Single page Print

Our IOMeter workload features a ramping number of concurrent I/O requests. Most desktop systems will only have a few requests in flight at any given time (87% of DriveBench 2.0 requests have a queue depth of four or less). We've extended our scaling up to 32 concurrent requests to reach the depth of the Native Command Queuing pipeline associated with the Serial ATA specification. Ramping up the number of requests also gives us a sense of how the drives might perform in more demanding enterprise environments.

We run our IOMeter test using the fully randomized data pattern, which presents a particular challenge for SandForce's write compression scheme. We'd rather measure SSD performance in this worst-case scenario than using easily compressible data.

There's too much data to show clearly on a single graph, so we've split the results. You can compare the BX100 and MX200 to the competition by clicking the buttons below each graph.

Instead of presenting the results of multiple access patterns, we're concentrating on IOMeter's database test. This access pattern has a mix of read and write requests, and it's similar to the file server and workstation tests. The results for these three access patterns are usually pretty similar. We also run IOMeter's web server access pattern as part of our standard suite of tests, but it's made up exclusively of read requests, so the results aren't as applicable to real-world scenarios. Our own web servers log a fair amount of writes, for example.

The BX100 250GB and 500GB are evenly matched in IOMeter. The MX200 250GB delivers slightly more IOps than those drives across our escalating load, while the 500GB leaves them in the dust. Even the BX100s compare favorably to Crucial's older SSDs, especially the MX100 256GB.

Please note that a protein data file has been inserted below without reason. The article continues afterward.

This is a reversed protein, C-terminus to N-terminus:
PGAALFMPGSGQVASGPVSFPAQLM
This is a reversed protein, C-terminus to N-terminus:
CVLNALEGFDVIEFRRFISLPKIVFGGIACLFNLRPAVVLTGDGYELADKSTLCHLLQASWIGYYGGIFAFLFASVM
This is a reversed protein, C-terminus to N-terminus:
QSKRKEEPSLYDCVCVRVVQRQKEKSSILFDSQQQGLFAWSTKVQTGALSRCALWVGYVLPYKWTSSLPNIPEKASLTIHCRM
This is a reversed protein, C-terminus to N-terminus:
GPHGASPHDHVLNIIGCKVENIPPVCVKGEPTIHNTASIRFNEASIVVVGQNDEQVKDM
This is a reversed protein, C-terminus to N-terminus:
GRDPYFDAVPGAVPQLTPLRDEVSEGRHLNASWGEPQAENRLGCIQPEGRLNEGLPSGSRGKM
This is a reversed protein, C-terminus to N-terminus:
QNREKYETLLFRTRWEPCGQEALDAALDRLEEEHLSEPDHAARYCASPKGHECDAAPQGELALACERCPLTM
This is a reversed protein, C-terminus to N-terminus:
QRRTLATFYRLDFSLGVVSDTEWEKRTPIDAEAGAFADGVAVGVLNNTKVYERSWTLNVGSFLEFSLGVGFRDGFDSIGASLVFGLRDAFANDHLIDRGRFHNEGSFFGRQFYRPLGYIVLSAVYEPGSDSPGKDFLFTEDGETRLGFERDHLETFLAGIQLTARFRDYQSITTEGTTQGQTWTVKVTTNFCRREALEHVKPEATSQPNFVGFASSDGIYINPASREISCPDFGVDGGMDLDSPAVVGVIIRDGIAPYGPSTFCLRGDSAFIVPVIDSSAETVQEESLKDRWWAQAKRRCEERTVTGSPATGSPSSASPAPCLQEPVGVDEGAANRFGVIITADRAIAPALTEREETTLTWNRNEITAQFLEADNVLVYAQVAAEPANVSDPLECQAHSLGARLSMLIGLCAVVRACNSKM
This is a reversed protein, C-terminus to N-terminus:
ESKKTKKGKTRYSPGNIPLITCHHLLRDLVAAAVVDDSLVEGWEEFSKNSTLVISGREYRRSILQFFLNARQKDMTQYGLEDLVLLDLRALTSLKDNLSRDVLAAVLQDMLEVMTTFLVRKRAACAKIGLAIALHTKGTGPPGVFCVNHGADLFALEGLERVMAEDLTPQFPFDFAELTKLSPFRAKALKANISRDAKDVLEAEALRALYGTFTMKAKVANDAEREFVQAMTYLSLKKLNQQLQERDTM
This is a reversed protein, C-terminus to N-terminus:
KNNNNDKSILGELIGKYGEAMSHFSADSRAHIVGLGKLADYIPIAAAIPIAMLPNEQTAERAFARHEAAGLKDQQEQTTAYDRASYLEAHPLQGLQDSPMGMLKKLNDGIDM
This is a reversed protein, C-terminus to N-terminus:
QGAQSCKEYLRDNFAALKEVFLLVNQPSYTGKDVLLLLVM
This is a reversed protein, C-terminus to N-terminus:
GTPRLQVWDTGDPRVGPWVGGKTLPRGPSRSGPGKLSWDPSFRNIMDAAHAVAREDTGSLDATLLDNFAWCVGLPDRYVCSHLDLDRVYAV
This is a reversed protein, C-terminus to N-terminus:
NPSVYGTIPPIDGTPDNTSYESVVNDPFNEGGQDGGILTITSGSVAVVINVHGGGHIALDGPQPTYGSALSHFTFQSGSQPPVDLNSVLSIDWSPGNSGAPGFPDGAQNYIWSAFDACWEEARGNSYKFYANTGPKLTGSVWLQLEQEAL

Versus the rest of the field, the BX100s are middle-of-the-pack performers. That's pretty good considering their pricing. With few exceptions, the only drives that score higher cost substantially more.

Even without a bargain-basement sticker on its side, the MX200 500GB still looks strong. It has among the highest I/O rates at the low queue depths typical of desktop workloads. The 250GB version turns in a respectable overall performance, too, but it's clearly a step behind.

Boot duration
Before timing a couple of real-world applications, we first have to load the OS. We can measure how long that takes by checking the Windows 7 boot duration using the operating system's performance-monitoring tools. This is actually the first test in which we're booting Windows off each drive; up until this point, our testing has been hosted by an OS housed on a separate system drive.

Level load times
Modern games lack built-in timing tests to measure level loads, so we busted out a stopwatch with a couple of titles.

All the SATA SSDs we've tested over the past few years have been within about a second of each other in these tests. I'm hopeful our new load-time tests—and PCIe SSDs—can tease out more meaningful differences. Stay tuned.

Power consumption
We tested power consumption under load with IOMeter's workstation access pattern chewing through 32 concurrent I/O requests. Idle power consumption was probed one minute after processing Windows 7's idle tasks on an empty desktop.

Crucial's new drives are relatively power-efficient. They consume less juice at idle than the company's older models, and the BX100s are especially frugal under load. That drive's four-channel controller probably consumes less power than the eight-channel chip in the MX200.

So ends our performance analysis. If you're curious about the other SSDs in this review or about how we conduct our testing, hit up the methods section on the next page. Otherwise, feel free to skip ahead to the conclusion.